Friday, February 22, 2013

The Circle of Design

I recently completed the redesign of Boston University's, The BU Buzz — their online student magazine. This job resonated with me more than others because I was working with one of my former students, Leora Yashari who is the fearless Editor-in-Chief. I found myself reflecting upon the impact that out giving, our words, and our actions have on others. When you teach, your students are dandelion seeds taking flight, landing and blooming but a little bit of you goes with each of them.

Leora is no longer my student and yet we can start a new dialog because of the language of design. Design is constant with changing variables. Maybe once it would have been a print conversation and now it is a web conversation but good design is still at the center. The desire to create beauty, symmetry and effective communication spans all generations.

The process of putting this magazine together and watching my former student apply the things I had taught her in a real world setting was gratifying. So please visit this site and see the energy and creativity these dynamic editors are bringing to the web!

Tuesday, February 12, 2013

Think Pink!

Pink is everywhere this week with Valentine's Day right around the corner. This color has been gradually been creeping into my work more and more. It used to be a muted yellow green, then a rich eggplant, which gave way to a vibrant orange. But lately it is pink, pink and more pink! Since pink seems to be dominating my design vocabulary I felt it warranted a closer look.

The famous fashion designer Elsa Shiaparelli created a shade of hot pink/magenta that made her famous in the 50s. Inspired by the color of a Cartier diamond, she said it was, "bright, impossible, impudent, becoming, life-giving, like all the light and the birds and the fish in the world but together, a color of China and Peru but not of the West - a shocking color, pure and undiluted." And the color "Shiaparelli Pink" was born.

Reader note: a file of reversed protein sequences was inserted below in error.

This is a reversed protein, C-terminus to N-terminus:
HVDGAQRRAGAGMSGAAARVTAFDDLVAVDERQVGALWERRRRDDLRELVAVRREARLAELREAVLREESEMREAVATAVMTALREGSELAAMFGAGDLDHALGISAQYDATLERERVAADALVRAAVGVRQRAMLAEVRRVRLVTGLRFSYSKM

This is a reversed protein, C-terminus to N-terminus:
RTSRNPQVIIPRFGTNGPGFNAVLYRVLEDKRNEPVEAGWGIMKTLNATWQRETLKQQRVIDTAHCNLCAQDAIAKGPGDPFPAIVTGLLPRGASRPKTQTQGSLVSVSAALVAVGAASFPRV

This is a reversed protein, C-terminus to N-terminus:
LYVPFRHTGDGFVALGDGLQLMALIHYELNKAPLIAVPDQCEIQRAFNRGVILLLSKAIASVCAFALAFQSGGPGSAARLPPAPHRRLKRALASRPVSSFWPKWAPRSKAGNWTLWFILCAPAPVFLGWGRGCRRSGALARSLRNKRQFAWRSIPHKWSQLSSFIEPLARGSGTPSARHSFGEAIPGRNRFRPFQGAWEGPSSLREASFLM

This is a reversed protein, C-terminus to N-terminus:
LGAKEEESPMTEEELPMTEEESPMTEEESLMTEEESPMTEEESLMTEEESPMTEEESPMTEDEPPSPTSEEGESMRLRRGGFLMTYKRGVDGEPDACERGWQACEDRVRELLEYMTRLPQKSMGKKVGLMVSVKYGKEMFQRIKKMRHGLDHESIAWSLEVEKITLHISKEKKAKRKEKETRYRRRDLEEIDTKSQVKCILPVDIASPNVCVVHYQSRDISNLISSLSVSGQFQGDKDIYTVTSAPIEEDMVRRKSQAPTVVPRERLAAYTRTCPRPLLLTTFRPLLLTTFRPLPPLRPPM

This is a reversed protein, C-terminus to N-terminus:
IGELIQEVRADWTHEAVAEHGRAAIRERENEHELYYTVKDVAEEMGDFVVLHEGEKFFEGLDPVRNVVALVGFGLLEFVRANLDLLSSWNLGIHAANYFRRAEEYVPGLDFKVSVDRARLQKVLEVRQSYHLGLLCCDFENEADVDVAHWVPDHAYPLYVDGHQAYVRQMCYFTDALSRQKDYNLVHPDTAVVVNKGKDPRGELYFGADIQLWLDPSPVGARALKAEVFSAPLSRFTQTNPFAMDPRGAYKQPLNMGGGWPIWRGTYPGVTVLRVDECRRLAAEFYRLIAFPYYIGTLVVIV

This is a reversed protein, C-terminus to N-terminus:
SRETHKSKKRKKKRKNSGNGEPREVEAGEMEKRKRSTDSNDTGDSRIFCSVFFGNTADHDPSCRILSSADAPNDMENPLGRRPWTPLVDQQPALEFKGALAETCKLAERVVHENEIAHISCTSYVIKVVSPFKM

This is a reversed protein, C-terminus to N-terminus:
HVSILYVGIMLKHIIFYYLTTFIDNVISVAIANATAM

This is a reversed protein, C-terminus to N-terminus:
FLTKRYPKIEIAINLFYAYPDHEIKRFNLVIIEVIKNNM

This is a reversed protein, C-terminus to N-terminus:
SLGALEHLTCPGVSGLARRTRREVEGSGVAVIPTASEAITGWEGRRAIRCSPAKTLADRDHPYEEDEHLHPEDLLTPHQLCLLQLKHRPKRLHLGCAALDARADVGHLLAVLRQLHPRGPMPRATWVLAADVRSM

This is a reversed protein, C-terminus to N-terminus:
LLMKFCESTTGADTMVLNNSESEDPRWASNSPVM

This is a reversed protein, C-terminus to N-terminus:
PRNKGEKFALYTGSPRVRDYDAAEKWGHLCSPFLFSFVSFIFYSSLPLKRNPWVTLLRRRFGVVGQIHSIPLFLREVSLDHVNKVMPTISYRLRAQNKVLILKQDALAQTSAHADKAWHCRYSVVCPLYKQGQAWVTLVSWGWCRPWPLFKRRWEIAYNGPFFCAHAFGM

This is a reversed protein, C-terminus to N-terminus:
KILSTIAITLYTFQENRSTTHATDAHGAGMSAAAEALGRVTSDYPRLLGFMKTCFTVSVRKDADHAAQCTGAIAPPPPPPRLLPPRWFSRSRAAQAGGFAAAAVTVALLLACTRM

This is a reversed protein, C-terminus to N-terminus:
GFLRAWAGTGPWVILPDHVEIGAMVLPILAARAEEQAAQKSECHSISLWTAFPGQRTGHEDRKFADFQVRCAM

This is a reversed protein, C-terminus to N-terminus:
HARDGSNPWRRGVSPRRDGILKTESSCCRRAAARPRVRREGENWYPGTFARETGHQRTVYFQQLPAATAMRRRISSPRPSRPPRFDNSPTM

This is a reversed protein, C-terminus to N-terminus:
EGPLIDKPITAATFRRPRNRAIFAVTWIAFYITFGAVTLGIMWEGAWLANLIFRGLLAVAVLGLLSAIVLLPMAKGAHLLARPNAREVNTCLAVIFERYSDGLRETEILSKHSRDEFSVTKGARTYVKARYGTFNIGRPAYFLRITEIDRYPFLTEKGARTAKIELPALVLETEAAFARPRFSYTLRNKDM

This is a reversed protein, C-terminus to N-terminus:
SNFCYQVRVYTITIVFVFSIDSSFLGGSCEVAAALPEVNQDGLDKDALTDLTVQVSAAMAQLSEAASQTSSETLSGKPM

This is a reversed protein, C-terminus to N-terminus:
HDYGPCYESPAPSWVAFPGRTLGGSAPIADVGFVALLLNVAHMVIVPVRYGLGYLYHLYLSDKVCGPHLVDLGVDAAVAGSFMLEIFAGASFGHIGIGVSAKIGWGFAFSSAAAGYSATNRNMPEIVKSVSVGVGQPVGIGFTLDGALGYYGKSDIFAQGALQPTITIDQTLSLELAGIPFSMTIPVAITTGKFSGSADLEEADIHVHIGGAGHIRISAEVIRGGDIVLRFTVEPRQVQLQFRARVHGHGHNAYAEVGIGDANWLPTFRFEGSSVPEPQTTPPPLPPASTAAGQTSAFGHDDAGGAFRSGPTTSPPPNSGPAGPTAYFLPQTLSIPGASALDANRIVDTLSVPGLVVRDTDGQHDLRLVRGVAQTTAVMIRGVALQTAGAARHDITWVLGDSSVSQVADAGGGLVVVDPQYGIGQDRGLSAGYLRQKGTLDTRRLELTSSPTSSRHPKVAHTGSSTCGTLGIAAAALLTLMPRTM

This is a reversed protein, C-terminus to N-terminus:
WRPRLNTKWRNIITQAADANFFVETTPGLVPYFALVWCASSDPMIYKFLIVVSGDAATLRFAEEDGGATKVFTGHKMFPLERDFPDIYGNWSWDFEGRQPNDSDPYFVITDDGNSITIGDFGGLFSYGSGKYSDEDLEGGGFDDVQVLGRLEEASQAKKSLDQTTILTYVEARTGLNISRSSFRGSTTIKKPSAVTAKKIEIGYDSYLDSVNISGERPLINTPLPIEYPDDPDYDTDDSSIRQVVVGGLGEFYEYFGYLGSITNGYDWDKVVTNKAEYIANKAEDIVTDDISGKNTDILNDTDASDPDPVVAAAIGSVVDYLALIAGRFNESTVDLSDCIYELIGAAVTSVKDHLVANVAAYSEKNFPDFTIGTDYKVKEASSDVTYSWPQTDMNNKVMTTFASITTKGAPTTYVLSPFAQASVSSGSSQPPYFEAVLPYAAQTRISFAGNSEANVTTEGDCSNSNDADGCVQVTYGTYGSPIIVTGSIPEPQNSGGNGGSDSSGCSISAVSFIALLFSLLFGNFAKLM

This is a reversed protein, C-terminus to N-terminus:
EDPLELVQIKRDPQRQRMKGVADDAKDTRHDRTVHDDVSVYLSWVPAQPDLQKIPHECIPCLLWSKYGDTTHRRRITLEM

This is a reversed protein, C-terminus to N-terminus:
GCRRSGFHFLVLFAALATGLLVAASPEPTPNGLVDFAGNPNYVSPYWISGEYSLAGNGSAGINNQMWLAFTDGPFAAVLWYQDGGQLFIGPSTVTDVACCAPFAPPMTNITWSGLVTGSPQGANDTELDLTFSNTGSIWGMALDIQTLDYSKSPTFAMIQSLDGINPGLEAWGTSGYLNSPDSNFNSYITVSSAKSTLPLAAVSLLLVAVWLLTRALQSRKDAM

Others in fashion has been fascinated with the color pink. Diana Vreeland, iconic editor of Vogue magazine, once proclaimed, ""Pink is the navy blue of India." The fictionalized version of Vreeland, portrayed by Kay Thompson in the movie "Funny Face" sang, "Think Pink!"

There are many shades of pink:   
Blush,  Rose Pink,  Salmon Pink,  Orchid,  Fuchsia,  Hot Pink.
All of them are some combination of red and white. If you examine the psychology of color, then pink is generally the sweeter, slightly more innocent sister of red. 

Pink represents hop… look at the use of pink for the ribbon logo to fight breast cancer, or the "silence = death" AIDS campaign logo. Pink represents girlishness, femininity and innocence. Pink is happiness and love. Red is passion and lust. Pink is youthful and Red is pink all grown up.

But pink has it's moments of sophistication. Pair it with black and suddenly it is very chic. Pairing it with a darker color makes it assertive and confident, yet elegant and subtly sweet.

Pink can be emotional and immature but at the same time it is utterly the color of romance! Therefore Pink is the perfect color to represent the sometimes fickle, sometimes challenging but ultimately unforgettable concept of romantic love.

Happy Valentine's Day!